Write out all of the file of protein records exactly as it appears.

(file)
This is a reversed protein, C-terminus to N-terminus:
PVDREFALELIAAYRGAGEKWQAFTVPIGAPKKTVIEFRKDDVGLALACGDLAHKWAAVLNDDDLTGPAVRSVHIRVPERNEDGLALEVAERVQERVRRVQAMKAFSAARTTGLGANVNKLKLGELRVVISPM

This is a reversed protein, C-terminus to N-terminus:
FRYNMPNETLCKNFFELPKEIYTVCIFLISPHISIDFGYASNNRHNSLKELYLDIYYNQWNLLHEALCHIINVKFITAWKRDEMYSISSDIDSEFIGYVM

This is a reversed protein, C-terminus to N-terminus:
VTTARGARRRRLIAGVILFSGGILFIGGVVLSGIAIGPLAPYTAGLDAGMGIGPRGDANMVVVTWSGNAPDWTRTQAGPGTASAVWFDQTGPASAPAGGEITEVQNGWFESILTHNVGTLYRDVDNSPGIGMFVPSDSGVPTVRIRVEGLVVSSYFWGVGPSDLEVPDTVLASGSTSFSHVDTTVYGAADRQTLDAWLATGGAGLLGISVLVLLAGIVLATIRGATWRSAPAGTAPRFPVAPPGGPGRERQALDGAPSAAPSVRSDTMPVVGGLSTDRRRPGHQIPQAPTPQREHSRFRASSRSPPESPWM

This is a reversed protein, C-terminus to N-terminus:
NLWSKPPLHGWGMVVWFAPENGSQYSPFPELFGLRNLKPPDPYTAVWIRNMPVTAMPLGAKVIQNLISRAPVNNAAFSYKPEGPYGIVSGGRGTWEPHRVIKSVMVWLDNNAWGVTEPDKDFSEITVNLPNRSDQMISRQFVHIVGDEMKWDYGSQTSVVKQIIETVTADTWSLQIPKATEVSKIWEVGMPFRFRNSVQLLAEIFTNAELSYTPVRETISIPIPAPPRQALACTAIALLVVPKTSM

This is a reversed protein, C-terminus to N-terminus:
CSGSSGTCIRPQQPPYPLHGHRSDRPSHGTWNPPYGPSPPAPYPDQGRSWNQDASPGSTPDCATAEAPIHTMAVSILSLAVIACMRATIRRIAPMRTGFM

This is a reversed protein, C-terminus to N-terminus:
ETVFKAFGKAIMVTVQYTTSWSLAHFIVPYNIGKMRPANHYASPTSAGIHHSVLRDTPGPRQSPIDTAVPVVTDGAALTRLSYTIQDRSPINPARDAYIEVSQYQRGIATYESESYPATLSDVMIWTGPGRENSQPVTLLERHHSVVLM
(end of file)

This is a reversed protein, C-terminus to N-terminus:
PVDREFALELIAAYRGAGEKWQAFTVPIGAPKKTVIEFRKDDVGLALACGDLAHKWAAVLNDDDLTGPAVRSVHIRVPERNEDGLALEVAERVQERVRRVQAMKAFSAARTTGLGANVNKLKLGELRVVISPM

This is a reversed protein, C-terminus to N-terminus:
FRYNMPNETLCKNFFELPKEIYTVCIFLISPHISIDFGYASNNRHNSLKELYLDIYYNQWNLLHEALCHIINVKFITAWKRDEMYSISSDIDSEFIGYVM

This is a reversed protein, C-terminus to N-terminus:
VTTARGARRRRLIAGVILFSGGILFIGGVVLSGIAIGPLAPYTAGLDAGMGIGPRGDANMVVVTWSGNAPDWTRTQAGPGTASAVWFDQTGPASAPAGGEITEVQNGWFESILTHNVGTLYRDVDNSPGIGMFVPSDSGVPTVRIRVEGLVVSSYFWGVGPSDLEVPDTVLASGSTSFSHVDTTVYGAADRQTLDAWLATGGAGLLGISVLVLLAGIVLATIRGATWRSAPAGTAPRFPVAPPGGPGRERQALDGAPSAAPSVRSDTMPVVGGLSTDRRRPGHQIPQAPTPQREHSRFRASSRSPPESPWM

This is a reversed protein, C-terminus to N-terminus:
NLWSKPPLHGWGMVVWFAPENGSQYSPFPELFGLRNLKPPDPYTAVWIRNMPVTAMPLGAKVIQNLISRAPVNNAAFSYKPEGPYGIVSGGRGTWEPHRVIKSVMVWLDNNAWGVTEPDKDFSEITVNLPNRSDQMISRQFVHIVGDEMKWDYGSQTSVVKQIIETVTADTWSLQIPKATEVSKIWEVGMPFRFRNSVQLLAEIFTNAELSYTPVRETISIPIPAPPRQALACTAIALLVVPKTSM

This is a reversed protein, C-terminus to N-terminus:
CSGSSGTCIRPQQPPYPLHGHRSDRPSHGTWNPPYGPSPPAPYPDQGRSWNQDASPGSTPDCATAEAPIHTMAVSILSLAVIACMRATIRRIAPMRTGFM

This is a reversed protein, C-terminus to N-terminus:
ETVFKAFGKAIMVTVQYTTSWSLAHFIVPYNIGKMRPANHYASPTSAGIHHSVLRDTPGPRQSPIDTAVPVVTDGAALTRLSYTIQDRSPINPARDAYIEVSQYQRGIATYESESYPATLSDVMIWTGPGRENSQPVTLLERHHSVVLM